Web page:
Today marks the one year House-iversary since Joel and I took possession of our dream home.

Unlocking the door to our house with keys in hand!
Unlocking the door to our house with keys in hand!

A few years back we began talking and visualizing what our “one day” dream home would look like.  A few things that topped our “Must Have” list included: side by side parking for two cars (covered for at least one car), a space for me to practice yoga without having to move furniture around, three bedrooms, a solid skeleton with fixer-upper potential, a yard and garden area, lots of natural light, and a farm-like surrounding so we could fill our space with Swedish farm house inspired decor.  Our desires weren’t too crazy, but we were really into location.  We put offers on three different houses and all of our offers fell through.  I ended up crying over the second failed offer because I had already imagined where our Christmas tree would go.  It wasn’t my greatest moment.

Anyhow, we ended up with our awesome house and the Universe delivered above and beyond our expectations.  We live in a fantastic farmland area (horses walk by our house every other day), our house is starting to fill up with Swedish farm house decor (it’s been a long standing vision), not only do I have a space to practice yoga but I have a whole detached 500 square foot studio (!) and we have a pretty incredible garden.  When we moved in last year our house had been sitting empty for a year and a half and the yard had been untouched for five years.  Needless to say, we had (still have) our yard work cut out for us.

Five years of overgrowth.
Five years of overgrowth = a seemingly unending supply of weeds to pull.

My mom happened to be visiting last year when we took possession of our house and she and I got right to work on the yard.  My mom is a total gardener; her happy place is amongst her flowers and plants.  Mom and I worked for a full day on one small patch of this garden and we didn’t get very far because as it turned out the old owners let their potatoes roam free.  We pulled up a LOT of really old potatoes that day.  The garden has been a huge work in progress and isn’t even entirely cleared yet; however, that is going to change because this week I plan to tackle the beast.

My beastly attack on the hedges last March 15th.
My beastly attack on the hedges last March 15th.  My sister, who is a landscaper, laughed at me during this time.  “You wore lululemon tights to do yardwork?!” she asked incredulously.  To which I responded, “When don’t I wear lululemon tights?”

I didn’t always know that I was a keen gardener.  In fact, I rarely helped my mom with her garden when I still lived at home.  Actually, let’s change that “rarely” to a big fat NEVER.  Never helped, ever.  And then, over the past few years, I began to develop this inherent need to have my own garden space, which is weird because up until last year I actually did not have the slightest clue about gardening.  Most of what we have done so far has been completely accomplished by trial and error.

My great-grandfather was a master horticulturist in Berlin during WWII.  He did not have to fight with the Nazis until February 1944, during Germany’s last ditch attempt to win the war, because he was meant to help grow food to feed the army.  This is a different story for a different post, but I’m curious about my great-grandfather’s knowledge of plants and gardening and how his passion filtered down to my grandma, and then to my mom…and now to me.  I truly believe I was born with the skills and desire to be able to grow my own food and have fun/learn lots while doing so.  Hence, my extreme love of this beautiful piece of free literature:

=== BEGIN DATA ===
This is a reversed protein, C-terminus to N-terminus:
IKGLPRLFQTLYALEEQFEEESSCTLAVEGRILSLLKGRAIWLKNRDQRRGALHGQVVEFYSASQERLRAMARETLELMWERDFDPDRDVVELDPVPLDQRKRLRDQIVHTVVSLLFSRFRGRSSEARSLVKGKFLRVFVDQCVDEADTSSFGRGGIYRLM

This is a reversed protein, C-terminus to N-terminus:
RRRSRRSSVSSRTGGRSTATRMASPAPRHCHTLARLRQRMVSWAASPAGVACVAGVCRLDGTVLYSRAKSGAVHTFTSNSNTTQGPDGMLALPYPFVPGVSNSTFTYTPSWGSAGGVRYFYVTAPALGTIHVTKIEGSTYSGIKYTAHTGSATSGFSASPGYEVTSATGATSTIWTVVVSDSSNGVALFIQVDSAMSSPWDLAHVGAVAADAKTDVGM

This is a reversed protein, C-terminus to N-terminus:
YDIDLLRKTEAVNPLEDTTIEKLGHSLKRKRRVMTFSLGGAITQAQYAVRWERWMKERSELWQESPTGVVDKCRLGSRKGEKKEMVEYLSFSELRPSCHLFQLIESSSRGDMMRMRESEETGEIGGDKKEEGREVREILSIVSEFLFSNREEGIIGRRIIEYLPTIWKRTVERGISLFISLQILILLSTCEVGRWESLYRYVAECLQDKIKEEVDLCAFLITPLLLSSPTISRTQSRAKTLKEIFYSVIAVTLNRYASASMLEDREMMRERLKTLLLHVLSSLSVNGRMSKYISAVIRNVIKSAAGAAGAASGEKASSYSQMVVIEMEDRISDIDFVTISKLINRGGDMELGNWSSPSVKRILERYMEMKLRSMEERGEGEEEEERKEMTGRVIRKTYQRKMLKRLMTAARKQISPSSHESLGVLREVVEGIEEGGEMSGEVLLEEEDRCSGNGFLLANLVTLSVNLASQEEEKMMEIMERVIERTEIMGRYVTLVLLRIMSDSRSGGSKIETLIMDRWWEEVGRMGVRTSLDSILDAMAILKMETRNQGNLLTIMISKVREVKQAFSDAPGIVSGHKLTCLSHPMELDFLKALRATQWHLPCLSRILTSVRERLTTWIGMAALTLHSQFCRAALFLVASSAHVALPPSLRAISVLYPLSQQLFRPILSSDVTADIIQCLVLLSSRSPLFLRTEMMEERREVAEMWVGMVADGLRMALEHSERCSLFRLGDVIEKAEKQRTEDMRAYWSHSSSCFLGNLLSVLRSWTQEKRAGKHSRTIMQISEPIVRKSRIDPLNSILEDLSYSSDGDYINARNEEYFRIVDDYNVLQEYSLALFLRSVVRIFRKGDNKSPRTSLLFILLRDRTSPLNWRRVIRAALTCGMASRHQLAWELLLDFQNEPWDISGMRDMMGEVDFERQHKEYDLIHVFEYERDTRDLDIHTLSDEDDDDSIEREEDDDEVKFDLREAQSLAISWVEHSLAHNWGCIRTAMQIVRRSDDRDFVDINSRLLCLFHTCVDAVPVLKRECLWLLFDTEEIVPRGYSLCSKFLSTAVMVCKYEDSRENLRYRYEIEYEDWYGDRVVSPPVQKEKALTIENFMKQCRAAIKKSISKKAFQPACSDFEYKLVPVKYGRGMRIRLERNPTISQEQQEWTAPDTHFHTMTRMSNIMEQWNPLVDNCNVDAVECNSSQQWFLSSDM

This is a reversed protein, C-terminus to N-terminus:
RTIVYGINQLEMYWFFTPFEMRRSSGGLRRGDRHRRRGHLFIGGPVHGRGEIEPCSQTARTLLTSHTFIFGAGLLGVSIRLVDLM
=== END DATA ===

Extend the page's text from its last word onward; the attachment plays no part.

I literally sang "Hallelujah!" when I found this in a local grocery store the other day. Being the rookie gardener I am, I was all prepared to use 2013s copy of the seed catalogue. Good thing I found 2014s version though because there are some pumpkins we've never heard of before that we NEED to try...
I literally sang “Hallelujah!” when I found this in a local grocery store the other day. Being the rookie gardener I am, I was all prepared to use my 2013 copy of the seed catalogue. Good thing I found 2014s version though because there are some pumpkins we’ve never heard of before that we NEED to try…

Last year we planted and harvested a decent variety of fruits and vegetables including: peas, corn, strawberries, blueberries (11 of them…we’ll get more this year), peppers, broccoli, spinach, lettuce, potatoes, carrots, rhubarb, cucumbers, beans, onions, pumpkins (for pie), spaghetti squash, lemons (yes, lemons!) and tomatoes.  Our two “failed” crops last season were edamame and cauliflower.  I want to try edamame again this season and also add in garlic (has been growing since November).  I have some big plans for our garden this year…we are going to need a deep freeze.

This season I will likely have to reread sections of one of my most cherished books, “Animal, Vegetable, Miracle”, by Barbara Kingsolver in order to refresh my mind and get inspired to pull lots of weeds.  I am so excited that spring is finally here!  Eating fresh, homegrown food has grown to be one of my greatest values – be prepared to see many photos of baby lettuce seedlings in the very near future.  I apologize in advance to those of you who could care less!

The fist bunch of fresh cut flowers from our yard this season.
The first bunch of fresh cut flowers from our yard this season.

Happy planting, fellow vegetable farmers!

Karley